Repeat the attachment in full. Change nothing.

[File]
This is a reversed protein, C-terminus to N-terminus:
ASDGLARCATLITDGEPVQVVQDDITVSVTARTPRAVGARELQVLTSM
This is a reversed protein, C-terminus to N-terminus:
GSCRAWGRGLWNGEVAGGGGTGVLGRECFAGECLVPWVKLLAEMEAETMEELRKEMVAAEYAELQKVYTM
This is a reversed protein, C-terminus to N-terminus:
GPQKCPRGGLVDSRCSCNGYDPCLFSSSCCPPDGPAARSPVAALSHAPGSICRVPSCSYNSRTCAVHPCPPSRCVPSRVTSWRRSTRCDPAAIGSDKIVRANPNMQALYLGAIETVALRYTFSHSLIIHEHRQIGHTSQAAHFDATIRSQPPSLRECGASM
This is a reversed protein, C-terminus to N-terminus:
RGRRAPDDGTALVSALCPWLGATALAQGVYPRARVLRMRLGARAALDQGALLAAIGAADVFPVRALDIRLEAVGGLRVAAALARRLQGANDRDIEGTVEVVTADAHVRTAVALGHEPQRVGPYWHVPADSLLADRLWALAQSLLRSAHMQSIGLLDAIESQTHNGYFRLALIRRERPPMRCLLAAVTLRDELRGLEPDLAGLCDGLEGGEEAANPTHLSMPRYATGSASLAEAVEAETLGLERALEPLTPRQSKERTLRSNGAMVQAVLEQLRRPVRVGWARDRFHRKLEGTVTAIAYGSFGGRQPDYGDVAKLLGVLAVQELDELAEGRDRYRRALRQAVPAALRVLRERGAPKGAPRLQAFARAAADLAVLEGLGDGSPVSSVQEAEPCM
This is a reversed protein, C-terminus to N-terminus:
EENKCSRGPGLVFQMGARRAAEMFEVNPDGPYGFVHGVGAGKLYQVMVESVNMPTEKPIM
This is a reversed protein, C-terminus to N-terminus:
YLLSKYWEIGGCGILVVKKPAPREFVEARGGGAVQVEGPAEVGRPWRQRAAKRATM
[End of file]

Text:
This is a reversed protein, C-terminus to N-terminus:
ASDGLARCATLITDGEPVQVVQDDITVSVTARTPRAVGARELQVLTSM
This is a reversed protein, C-terminus to N-terminus:
GSCRAWGRGLWNGEVAGGGGTGVLGRECFAGECLVPWVKLLAEMEAETMEELRKEMVAAEYAELQKVYTM
This is a reversed protein, C-terminus to N-terminus:
GPQKCPRGGLVDSRCSCNGYDPCLFSSSCCPPDGPAARSPVAALSHAPGSICRVPSCSYNSRTCAVHPCPPSRCVPSRVTSWRRSTRCDPAAIGSDKIVRANPNMQALYLGAIETVALRYTFSHSLIIHEHRQIGHTSQAAHFDATIRSQPPSLRECGASM
This is a reversed protein, C-terminus to N-terminus:
RGRRAPDDGTALVSALCPWLGATALAQGVYPRARVLRMRLGARAALDQGALLAAIGAADVFPVRALDIRLEAVGGLRVAAALARRLQGANDRDIEGTVEVVTADAHVRTAVALGHEPQRVGPYWHVPADSLLADRLWALAQSLLRSAHMQSIGLLDAIESQTHNGYFRLALIRRERPPMRCLLAAVTLRDELRGLEPDLAGLCDGLEGGEEAANPTHLSMPRYATGSASLAEAVEAETLGLERALEPLTPRQSKERTLRSNGAMVQAVLEQLRRPVRVGWARDRFHRKLEGTVTAIAYGSFGGRQPDYGDVAKLLGVLAVQELDELAEGRDRYRRALRQAVPAALRVLRERGAPKGAPRLQAFARAAADLAVLEGLGDGSPVSSVQEAEPCM
This is a reversed protein, C-terminus to N-terminus:
EENKCSRGPGLVFQMGARRAAEMFEVNPDGPYGFVHGVGAGKLYQVMVESVNMPTEKPIM
This is a reversed protein, C-terminus to N-terminus:
YLLSKYWEIGGCGILVVKKPAPREFVEARGGGAVQVEGPAEVGRPWRQRAAKRATM